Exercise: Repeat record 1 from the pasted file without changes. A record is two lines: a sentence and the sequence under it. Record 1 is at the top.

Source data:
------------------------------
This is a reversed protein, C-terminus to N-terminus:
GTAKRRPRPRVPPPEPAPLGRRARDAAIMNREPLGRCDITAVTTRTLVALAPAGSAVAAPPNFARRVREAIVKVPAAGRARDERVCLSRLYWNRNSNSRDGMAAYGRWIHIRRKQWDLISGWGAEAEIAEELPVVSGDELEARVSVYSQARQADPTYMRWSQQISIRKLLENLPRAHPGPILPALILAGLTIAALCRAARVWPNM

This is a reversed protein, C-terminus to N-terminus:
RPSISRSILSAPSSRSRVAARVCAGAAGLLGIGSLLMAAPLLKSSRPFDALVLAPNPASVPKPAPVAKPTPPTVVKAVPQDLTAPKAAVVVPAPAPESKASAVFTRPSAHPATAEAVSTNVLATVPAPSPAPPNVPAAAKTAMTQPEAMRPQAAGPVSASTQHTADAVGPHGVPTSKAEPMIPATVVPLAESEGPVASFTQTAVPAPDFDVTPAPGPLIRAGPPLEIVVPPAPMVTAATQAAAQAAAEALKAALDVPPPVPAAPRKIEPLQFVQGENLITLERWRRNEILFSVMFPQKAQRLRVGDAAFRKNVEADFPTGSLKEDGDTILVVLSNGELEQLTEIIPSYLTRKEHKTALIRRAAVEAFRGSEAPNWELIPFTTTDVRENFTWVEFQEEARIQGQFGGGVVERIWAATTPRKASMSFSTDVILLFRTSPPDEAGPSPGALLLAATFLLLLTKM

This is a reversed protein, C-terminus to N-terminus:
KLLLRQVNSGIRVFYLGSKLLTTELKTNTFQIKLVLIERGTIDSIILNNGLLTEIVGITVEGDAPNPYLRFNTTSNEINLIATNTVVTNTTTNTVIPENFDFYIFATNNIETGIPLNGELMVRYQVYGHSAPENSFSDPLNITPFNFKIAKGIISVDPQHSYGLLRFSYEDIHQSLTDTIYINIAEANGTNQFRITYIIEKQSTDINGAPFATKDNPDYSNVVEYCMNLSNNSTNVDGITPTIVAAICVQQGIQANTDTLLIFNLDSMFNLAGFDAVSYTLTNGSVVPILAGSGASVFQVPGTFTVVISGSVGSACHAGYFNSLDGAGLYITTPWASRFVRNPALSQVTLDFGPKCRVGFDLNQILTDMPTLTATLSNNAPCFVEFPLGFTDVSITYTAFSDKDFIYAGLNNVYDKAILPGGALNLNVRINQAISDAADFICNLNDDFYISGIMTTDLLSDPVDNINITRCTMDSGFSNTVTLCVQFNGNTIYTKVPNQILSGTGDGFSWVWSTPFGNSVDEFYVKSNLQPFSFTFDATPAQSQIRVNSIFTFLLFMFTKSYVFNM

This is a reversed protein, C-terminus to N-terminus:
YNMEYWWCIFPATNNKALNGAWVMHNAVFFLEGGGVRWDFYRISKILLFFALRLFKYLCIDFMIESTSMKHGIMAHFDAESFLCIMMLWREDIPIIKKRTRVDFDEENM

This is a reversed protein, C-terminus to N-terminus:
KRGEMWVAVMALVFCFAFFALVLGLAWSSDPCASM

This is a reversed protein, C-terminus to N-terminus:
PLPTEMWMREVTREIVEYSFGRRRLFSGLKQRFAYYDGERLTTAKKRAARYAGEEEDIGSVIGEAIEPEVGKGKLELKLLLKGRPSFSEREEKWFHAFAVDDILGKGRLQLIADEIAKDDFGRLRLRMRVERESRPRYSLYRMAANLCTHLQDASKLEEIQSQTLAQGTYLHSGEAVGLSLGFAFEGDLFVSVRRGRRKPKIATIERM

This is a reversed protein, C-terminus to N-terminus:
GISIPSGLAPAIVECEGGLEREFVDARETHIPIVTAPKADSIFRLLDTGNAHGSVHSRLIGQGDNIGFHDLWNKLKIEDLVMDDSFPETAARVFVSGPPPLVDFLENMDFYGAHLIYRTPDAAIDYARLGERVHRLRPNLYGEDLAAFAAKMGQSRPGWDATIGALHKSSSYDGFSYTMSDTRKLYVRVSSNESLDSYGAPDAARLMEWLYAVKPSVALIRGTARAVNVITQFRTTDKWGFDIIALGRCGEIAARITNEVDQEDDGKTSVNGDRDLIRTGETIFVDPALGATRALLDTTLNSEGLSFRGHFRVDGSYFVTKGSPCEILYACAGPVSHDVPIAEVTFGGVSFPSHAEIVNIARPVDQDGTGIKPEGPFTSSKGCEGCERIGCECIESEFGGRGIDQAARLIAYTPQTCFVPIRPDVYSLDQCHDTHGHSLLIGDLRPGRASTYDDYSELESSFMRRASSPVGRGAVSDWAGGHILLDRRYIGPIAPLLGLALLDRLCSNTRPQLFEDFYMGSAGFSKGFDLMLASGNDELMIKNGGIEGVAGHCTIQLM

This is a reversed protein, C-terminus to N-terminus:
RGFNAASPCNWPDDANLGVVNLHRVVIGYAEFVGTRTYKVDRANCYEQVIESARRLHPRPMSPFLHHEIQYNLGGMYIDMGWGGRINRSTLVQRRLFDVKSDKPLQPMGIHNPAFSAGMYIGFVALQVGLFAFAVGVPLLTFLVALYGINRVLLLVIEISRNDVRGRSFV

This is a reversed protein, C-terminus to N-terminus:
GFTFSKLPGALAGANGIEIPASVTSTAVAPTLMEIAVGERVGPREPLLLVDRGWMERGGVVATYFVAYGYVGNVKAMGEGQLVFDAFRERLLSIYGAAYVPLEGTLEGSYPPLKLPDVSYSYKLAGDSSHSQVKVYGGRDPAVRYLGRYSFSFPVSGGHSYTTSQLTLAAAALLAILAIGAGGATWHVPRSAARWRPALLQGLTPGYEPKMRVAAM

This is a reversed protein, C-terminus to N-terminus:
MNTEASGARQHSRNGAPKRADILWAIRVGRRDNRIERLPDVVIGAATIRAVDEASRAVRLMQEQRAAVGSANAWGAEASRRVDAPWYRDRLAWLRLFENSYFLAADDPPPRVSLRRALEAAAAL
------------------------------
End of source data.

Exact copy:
This is a reversed protein, C-terminus to N-terminus:
GTAKRRPRPRVPPPEPAPLGRRARDAAIMNREPLGRCDITAVTTRTLVALAPAGSAVAAPPNFARRVREAIVKVPAAGRARDERVCLSRLYWNRNSNSRDGMAAYGRWIHIRRKQWDLISGWGAEAEIAEELPVVSGDELEARVSVYSQARQADPTYMRWSQQISIRKLLENLPRAHPGPILPALILAGLTIAALCRAARVWPNM